By R.V. Baugus
Somehow back in the day when we had an extra writer or two on the IAVM staff I ended up being the “obit guy.” Whenever we got word of an IAVM member’s passing, the call always came to me to follow up and write the obituary. I actually enjoyed the responsibility, even if it was in reporting some sad news for family and friends left to mourn a death. It gave me an opportunity to find out some more about the deceased, to gain some insight into his or her past and background.
More times than I can count, that discovery led to finding out that the person had served in some military capacity. It was not unusual to read that someone had gotten started in this industry only to leave it to serve the country and eventually return back to the public assembly venue industry.
What greater honor could a writer have than sharing the story of those who fight for our freedom and protect our country?
We are also an industry where the words War Memorial pop up frequently in venue names. In our IAVM membership alone, we have individuals from the San Francisco War Memorial & Performing Arts Center, Allen County War Memorial Coliseum in Fort Wayne, IN, and War Memorial Auditorium in Fort Lauderdale, FL. Do any Internet search on venues with War Memorial in the name and you will find them all over the map.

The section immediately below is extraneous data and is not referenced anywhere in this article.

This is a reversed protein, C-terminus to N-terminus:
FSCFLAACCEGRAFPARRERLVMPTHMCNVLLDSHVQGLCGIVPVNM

All this comes to mind as another Veteran’s Day has come and gone in the United States. The day is one for reflection and to offer thanks to those who have and who do serve. While we wait for the next Veteran’s Day in 2020, I would suggest to not think of this as a one-day event, but on every occasion we have when we encounter a veteran to say thank you and offer kindness, which as fate has it came National Kindness Day right after Veteran’s Day.
I think back to my father-in-law who served aboard a Naval minesweeper named the USS Density in World War II. He passed away some five years ago and I regret not picking his brain more to know about everything he saw while in the Pacific. Some, I know, would churn my stomach, but when I think of him I think of the bravest of the brave.
As it relates to World War II, most who served are now deceased and most surviving are in their 90’s. If you have the opportunity still to sit down with one of these true heroes, please do, tell them thank you again, and ask what you can do for them after so much they have done for all of us.